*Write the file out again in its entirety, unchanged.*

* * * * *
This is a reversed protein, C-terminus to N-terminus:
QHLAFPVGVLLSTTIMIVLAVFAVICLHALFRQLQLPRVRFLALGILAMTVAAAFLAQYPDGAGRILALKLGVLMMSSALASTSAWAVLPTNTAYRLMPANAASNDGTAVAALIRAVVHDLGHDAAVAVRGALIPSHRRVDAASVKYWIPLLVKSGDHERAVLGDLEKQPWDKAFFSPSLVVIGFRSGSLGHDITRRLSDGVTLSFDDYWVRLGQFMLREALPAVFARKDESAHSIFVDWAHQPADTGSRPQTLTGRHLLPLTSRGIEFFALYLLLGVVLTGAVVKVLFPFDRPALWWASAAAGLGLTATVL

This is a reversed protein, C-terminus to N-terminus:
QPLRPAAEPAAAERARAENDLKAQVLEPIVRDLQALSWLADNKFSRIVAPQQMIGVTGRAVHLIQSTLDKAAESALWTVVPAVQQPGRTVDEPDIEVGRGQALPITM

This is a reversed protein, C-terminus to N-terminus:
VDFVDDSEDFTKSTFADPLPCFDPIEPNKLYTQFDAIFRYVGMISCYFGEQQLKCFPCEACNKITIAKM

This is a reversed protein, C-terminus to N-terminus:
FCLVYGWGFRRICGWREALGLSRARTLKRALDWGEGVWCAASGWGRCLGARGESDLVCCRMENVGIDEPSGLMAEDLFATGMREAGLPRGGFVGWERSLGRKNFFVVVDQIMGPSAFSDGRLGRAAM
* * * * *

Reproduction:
This is a reversed protein, C-terminus to N-terminus:
QHLAFPVGVLLSTTIMIVLAVFAVICLHALFRQLQLPRVRFLALGILAMTVAAAFLAQYPDGAGRILALKLGVLMMSSALASTSAWAVLPTNTAYRLMPANAASNDGTAVAALIRAVVHDLGHDAAVAVRGALIPSHRRVDAASVKYWIPLLVKSGDHERAVLGDLEKQPWDKAFFSPSLVVIGFRSGSLGHDITRRLSDGVTLSFDDYWVRLGQFMLREALPAVFARKDESAHSIFVDWAHQPADTGSRPQTLTGRHLLPLTSRGIEFFALYLLLGVVLTGAVVKVLFPFDRPALWWASAAAGLGLTATVL

This is a reversed protein, C-terminus to N-terminus:
QPLRPAAEPAAAERARAENDLKAQVLEPIVRDLQALSWLADNKFSRIVAPQQMIGVTGRAVHLIQSTLDKAAESALWTVVPAVQQPGRTVDEPDIEVGRGQALPITM

This is a reversed protein, C-terminus to N-terminus:
VDFVDDSEDFTKSTFADPLPCFDPIEPNKLYTQFDAIFRYVGMISCYFGEQQLKCFPCEACNKITIAKM

This is a reversed protein, C-terminus to N-terminus:
FCLVYGWGFRRICGWREALGLSRARTLKRALDWGEGVWCAASGWGRCLGARGESDLVCCRMENVGIDEPSGLMAEDLFATGMREAGLPRGGFVGWERSLGRKNFFVVVDQIMGPSAFSDGRLGRAAM